In pivotal industry trials, strict criteria for RBV discontinuation (usually haemoglobin < 8.5 g/dL) have been pre-established. In our analysis, 40% of patients who discontinued therapy had haemoglobin values below this limit, whilst, in the remaining cases, therapy discontinuation was dictated by haemoglobin values in the range 8.5–10.1 g/dL. Clearly, individual tolerance to anaemia had a decisive role in inducing therapy discontinuation. Most patients had active lives, and a drastic reduction in haemoglobin values, i.e. the amount and rate of decline, was poorly tolerated. In view of this, the haemoglobin cut-off levels for therapy discontinuation proposed for randomized controlled trials are unacceptable in clinical practice.
The identification of simple clinical factors associated with the premature discontinuation of treatment may be the key to the further improvement of treatment strategies. In randomized controlled trials, successful efforts have been made to identify parameters associated with a sustained response to therapy. As a consequence, optimization of the dose and duration of the treatment regimen with IFN plus RBV has been achieved on the basis of response predictive factors,17 and is now part of treatment guidelines. In general, adverse events have received less attention in randomized controlled trials, in which they have simply been listed as such. However, a rate of more than 20% premature discontinuations should generate an effort to improve tolerability, which may in turn lead to a further enhancement of the response rate, as the early discontinuation of therapy causes a reduction in efficacy.6 Our study showed that female gender, naive status and a higher dose of IFN were independent risk factors for the premature discontinuation of therapy.
How should a patient at risk for therapy discontinuation be managed? The decision not to treat a single patient on the basis of the presence of risk factors is not practicable. An obvious option is stricter surveillance, particularly during the first 3-6 months of therapy, when the majority of discontinuations occur. Timely treatment of serious side-effects in patients who are responding to therapy might be considered. For example, as anaemia is a frequent cause of discontinuation, the use of erythropoietin might allow the continuation of successful therapy.18 It has been calculated that the direct cost of this approach comprises 1% of the cost of combination therapy.19 The use of antioxidant vitamins may be a preventive strategy, which needs to be validated.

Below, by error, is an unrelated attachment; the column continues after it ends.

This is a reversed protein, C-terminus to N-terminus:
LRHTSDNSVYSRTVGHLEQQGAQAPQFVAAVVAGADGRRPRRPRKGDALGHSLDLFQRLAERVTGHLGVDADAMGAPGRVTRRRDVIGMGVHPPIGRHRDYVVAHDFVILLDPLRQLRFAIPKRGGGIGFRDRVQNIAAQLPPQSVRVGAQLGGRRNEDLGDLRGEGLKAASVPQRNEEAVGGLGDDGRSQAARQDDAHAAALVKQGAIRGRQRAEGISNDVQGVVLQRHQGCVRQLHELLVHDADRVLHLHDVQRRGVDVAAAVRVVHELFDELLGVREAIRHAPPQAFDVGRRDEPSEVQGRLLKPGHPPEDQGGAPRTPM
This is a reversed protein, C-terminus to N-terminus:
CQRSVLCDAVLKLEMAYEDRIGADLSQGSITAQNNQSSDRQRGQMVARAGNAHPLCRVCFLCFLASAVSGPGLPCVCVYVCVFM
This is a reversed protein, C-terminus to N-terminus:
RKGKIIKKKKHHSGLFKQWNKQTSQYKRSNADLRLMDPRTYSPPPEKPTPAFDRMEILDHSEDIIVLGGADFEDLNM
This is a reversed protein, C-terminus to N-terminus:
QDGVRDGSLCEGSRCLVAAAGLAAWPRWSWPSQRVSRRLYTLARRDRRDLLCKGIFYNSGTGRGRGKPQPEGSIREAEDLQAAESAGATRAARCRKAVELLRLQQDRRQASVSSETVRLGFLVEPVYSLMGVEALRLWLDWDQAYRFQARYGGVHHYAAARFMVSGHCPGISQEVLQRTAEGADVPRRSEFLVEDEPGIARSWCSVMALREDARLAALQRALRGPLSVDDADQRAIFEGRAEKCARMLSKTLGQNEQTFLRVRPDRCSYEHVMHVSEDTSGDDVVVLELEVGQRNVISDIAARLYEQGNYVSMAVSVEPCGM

Tailoring the drug dose to the individual patient may be a possible alternative for risk avoidance. To date, the relatively well-tolerated dose of 3 MU IFN three times a week has been the standard for combination therapy with RBV.1–4 The use of low-dose RBV requires the evaluation of the advantages in terms of safety. Indeed, a recent study showed that the RBV dose did not influence the decrease in the haemoglobin level,20 which was instead related to the amount of IFN received. In our study, the number of patients receiving RBV at < 1000 mg/day was too small to assess the possible advantage of low-dose treatment, whereas the IFN dose was associated with the discontinuation of therapy. Tailoring the IFN and RBV doses on the basis of body weight may maximize the efficacy and tolerability. In our series, the discontinuation rate tended to be higher in patients with a lower body weight (26% vs. 20%, respectively, in patients weighing less or more than 72 kg; not significant).
Recently, pegylated IFNs, given as monotherapy, have shown an efficacy comparable to that achieved with conventional IFNs plus RBV.21–23 Pegylated IFNs might be the best alternative for those patients at high risk for intolerance to combination therapy, or the best rescue strategy for those who have had to suspend combination treatment.
We expect RBV to be part of anti-viral therapy for chronic hepatitis C in the pegylated IFN era, as the combination of pegylated IFNs + RBV may achieve significantly higher efficacy rates than conventional IFN + RBV or pegylated IFNs alone.24,25 Thus, the identification of subgroups of patients who are at risk of premature discontinuation of combination therapy remains important in order to improve the safety profile and the effectiveness of therapy.
This study was supported by the Ministero della Sanità, project ‘Sviluppo di strategie diagnostiche e terapeutiche innovative nella epatite cronica C’ and in part by the Ministero della Università e Ricerca Scientifica (MURST), Rome, Italy.
We thank Professor Ciro Gallo for constructive discussions on the data analysis and Professor Giuseppe Giusti for his comments on the manuscript.